Three weeks after being captured in Libya, freelance journalist and Harvard graduate Clare M. Gillis was allowed to make a second phone call home Tuesday morning.
“She sounded good and is eager to be released. Perhaps in a couple of days,” Jane Gillis, Clare’s mother, wrote on the Facebook page “Friends for the Release of Clare Gillis.”
She also said that her daughter has been given chocolate, perfume, cigarettes, and English books, including “Animal Farm” and “The Hunchback of Notre Dame.”
According to The Atlantic, diplomats and humanitarian workers have not been allowed to visit Gillis in jail, though her mother said in an interview last week that the Turkish ambassador to Libya has been trying to secure a visit to journalists held by Libyan authorities.
Gillis, who was working as a freelance reporter in Libya, was captured outside the city of Brega on April 5 by forces loyal to Muammar Gaddafi. She was kept at a government detention center in Tripoli until last Tuesday, when she was moved to a women’s facility and has remained there since.
She first made contact with her family last Thursday, telling her parents that she has been treated well by Libyan authorities and that she has interacted with the other women at the facility.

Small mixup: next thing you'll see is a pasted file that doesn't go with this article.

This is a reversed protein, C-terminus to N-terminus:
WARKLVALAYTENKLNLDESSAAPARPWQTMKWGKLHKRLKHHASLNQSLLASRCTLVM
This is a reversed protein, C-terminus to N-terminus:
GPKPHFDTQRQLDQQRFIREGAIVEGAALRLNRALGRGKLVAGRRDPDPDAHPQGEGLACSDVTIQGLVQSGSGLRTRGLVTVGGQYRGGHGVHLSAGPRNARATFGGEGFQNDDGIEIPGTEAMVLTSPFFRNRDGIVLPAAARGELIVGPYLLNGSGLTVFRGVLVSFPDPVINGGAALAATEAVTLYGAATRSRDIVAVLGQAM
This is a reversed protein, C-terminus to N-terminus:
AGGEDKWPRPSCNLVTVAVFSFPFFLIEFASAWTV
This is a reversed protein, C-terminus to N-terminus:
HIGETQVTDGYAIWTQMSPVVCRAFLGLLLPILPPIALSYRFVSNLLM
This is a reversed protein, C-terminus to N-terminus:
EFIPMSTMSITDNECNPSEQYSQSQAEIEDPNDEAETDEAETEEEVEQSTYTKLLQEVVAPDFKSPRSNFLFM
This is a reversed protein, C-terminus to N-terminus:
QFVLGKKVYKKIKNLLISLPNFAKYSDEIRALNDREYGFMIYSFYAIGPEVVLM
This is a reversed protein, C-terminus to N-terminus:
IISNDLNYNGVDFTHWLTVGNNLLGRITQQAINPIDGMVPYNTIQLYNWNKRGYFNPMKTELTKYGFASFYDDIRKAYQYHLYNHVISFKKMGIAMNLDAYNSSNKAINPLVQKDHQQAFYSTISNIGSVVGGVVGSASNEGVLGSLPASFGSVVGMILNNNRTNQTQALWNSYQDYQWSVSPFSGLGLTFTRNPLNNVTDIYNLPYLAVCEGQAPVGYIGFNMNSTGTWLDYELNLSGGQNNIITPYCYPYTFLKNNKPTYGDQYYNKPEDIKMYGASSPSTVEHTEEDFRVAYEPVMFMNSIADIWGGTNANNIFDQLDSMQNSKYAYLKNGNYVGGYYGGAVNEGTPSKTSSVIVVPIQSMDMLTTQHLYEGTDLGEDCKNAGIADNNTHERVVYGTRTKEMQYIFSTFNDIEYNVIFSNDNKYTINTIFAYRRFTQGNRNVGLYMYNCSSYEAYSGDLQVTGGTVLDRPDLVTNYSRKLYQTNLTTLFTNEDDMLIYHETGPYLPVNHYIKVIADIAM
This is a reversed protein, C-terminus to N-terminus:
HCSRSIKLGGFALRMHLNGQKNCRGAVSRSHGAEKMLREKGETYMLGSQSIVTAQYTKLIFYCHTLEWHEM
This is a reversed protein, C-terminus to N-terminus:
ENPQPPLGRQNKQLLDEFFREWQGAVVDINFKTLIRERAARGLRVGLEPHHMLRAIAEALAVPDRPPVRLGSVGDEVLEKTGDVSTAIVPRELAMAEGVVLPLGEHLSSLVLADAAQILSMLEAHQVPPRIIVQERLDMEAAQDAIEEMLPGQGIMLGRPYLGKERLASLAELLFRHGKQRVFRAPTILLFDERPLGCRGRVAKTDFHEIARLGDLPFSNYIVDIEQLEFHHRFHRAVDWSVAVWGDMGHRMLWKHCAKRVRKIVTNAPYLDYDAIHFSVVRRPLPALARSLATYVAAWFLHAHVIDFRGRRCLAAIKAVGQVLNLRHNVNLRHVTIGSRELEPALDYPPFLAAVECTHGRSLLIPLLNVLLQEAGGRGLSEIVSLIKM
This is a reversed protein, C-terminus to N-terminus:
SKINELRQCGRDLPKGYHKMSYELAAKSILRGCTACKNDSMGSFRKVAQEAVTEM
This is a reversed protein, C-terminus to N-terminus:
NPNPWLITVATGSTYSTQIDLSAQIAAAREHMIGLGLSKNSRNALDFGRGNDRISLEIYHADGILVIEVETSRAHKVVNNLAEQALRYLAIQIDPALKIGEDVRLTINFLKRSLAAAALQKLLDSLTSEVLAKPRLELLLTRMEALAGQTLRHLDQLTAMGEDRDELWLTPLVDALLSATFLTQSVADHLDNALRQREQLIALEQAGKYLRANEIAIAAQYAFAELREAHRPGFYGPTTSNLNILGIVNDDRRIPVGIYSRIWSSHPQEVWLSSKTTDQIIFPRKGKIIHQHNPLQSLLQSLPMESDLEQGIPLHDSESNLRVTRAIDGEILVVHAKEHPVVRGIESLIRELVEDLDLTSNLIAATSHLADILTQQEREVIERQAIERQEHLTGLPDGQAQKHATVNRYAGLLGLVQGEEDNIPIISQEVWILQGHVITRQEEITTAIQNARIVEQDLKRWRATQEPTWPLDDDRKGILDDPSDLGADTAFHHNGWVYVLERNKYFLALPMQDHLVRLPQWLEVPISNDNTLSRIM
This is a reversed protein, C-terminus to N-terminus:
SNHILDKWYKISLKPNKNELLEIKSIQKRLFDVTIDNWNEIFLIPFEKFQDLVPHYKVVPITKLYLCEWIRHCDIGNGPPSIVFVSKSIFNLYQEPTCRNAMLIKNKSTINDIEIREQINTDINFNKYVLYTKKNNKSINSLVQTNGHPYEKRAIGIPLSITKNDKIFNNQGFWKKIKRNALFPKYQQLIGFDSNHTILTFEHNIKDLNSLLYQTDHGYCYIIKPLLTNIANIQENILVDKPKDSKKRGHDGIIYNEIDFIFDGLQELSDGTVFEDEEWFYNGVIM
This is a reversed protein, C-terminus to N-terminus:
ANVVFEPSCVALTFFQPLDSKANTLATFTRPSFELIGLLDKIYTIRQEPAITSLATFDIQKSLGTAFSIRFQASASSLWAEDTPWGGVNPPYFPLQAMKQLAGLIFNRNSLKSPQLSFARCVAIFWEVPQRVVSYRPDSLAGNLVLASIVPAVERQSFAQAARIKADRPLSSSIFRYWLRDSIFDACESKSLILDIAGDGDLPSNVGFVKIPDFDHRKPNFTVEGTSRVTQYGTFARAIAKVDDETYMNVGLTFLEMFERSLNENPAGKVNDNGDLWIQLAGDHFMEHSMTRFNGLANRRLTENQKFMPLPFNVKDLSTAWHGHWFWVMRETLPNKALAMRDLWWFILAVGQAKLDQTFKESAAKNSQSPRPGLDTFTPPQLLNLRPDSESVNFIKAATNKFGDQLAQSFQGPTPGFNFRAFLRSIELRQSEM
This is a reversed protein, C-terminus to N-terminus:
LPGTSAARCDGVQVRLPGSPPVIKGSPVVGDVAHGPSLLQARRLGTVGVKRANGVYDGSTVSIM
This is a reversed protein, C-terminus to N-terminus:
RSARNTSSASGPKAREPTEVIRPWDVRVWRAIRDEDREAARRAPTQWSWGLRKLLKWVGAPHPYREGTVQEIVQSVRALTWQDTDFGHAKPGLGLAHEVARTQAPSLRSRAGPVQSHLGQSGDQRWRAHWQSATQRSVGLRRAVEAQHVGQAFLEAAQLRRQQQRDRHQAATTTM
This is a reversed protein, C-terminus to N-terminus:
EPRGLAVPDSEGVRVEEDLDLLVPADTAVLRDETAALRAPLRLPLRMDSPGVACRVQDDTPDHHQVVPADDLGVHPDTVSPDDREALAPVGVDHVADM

It was previously believed that three other journalists travelling with Gillis were also detained. They include James W. Foley, an American freelance contributor to GlobalPost.com, Manuel A. Bravo, a Spanish photographer, and Anton Hammerl, a photographer who has dual citizenship in South Africa and Austria.
But according to the Associated Press, Hammerl was not detained with the other three and is likely being held in another jail or on a military base.
Foley and Bravo were allowed to call home last Saturday and said that they are in good shape. GlobalPost reported last week that the Libyan authorities have informed the South African government that Hammerl is alive and well and will be allowed to contact his family soon.
—Staff writer Heng Shao can be reached at firstname.lastname@example.org.